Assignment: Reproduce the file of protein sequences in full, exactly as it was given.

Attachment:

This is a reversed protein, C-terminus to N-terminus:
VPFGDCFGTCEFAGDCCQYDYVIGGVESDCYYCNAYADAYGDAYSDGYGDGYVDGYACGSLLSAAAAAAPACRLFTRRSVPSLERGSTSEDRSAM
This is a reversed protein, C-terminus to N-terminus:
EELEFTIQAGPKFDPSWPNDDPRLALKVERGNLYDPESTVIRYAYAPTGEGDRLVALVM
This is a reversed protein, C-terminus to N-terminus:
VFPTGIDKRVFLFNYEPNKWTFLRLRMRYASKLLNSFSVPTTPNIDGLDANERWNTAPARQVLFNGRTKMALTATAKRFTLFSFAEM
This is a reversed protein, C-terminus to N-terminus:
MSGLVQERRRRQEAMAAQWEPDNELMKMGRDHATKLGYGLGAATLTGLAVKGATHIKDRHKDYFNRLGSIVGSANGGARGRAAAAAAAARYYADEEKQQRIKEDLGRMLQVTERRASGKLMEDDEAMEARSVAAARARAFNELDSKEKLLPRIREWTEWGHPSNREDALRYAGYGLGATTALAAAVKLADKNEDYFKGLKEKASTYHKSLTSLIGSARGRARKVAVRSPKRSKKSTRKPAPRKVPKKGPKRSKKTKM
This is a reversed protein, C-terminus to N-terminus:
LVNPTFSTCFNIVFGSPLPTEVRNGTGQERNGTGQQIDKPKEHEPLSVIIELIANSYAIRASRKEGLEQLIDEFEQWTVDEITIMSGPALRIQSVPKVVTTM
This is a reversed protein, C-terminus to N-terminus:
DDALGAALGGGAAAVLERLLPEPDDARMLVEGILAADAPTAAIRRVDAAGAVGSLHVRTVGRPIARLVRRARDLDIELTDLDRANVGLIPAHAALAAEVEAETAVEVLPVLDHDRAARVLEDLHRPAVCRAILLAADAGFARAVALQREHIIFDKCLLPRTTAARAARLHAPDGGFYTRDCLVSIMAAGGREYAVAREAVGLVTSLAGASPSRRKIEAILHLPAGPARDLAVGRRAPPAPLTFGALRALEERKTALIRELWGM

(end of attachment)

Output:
This is a reversed protein, C-terminus to N-terminus:
VPFGDCFGTCEFAGDCCQYDYVIGGVESDCYYCNAYADAYGDAYSDGYGDGYVDGYACGSLLSAAAAAAPACRLFTRRSVPSLERGSTSEDRSAM
This is a reversed protein, C-terminus to N-terminus:
EELEFTIQAGPKFDPSWPNDDPRLALKVERGNLYDPESTVIRYAYAPTGEGDRLVALVM
This is a reversed protein, C-terminus to N-terminus:
VFPTGIDKRVFLFNYEPNKWTFLRLRMRYASKLLNSFSVPTTPNIDGLDANERWNTAPARQVLFNGRTKMALTATAKRFTLFSFAEM
This is a reversed protein, C-terminus to N-terminus:
MSGLVQERRRRQEAMAAQWEPDNELMKMGRDHATKLGYGLGAATLTGLAVKGATHIKDRHKDYFNRLGSIVGSANGGARGRAAAAAAAARYYADEEKQQRIKEDLGRMLQVTERRASGKLMEDDEAMEARSVAAARARAFNELDSKEKLLPRIREWTEWGHPSNREDALRYAGYGLGATTALAAAVKLADKNEDYFKGLKEKASTYHKSLTSLIGSARGRARKVAVRSPKRSKKSTRKPAPRKVPKKGPKRSKKTKM
This is a reversed protein, C-terminus to N-terminus:
LVNPTFSTCFNIVFGSPLPTEVRNGTGQERNGTGQQIDKPKEHEPLSVIIELIANSYAIRASRKEGLEQLIDEFEQWTVDEITIMSGPALRIQSVPKVVTTM
This is a reversed protein, C-terminus to N-terminus:
DDALGAALGGGAAAVLERLLPEPDDARMLVEGILAADAPTAAIRRVDAAGAVGSLHVRTVGRPIARLVRRARDLDIELTDLDRANVGLIPAHAALAAEVEAETAVEVLPVLDHDRAARVLEDLHRPAVCRAILLAADAGFARAVALQREHIIFDKCLLPRTTAARAARLHAPDGGFYTRDCLVSIMAAGGREYAVAREAVGLVTSLAGASPSRRKIEAILHLPAGPARDLAVGRRAPPAPLTFGALRALEERKTALIRELWGM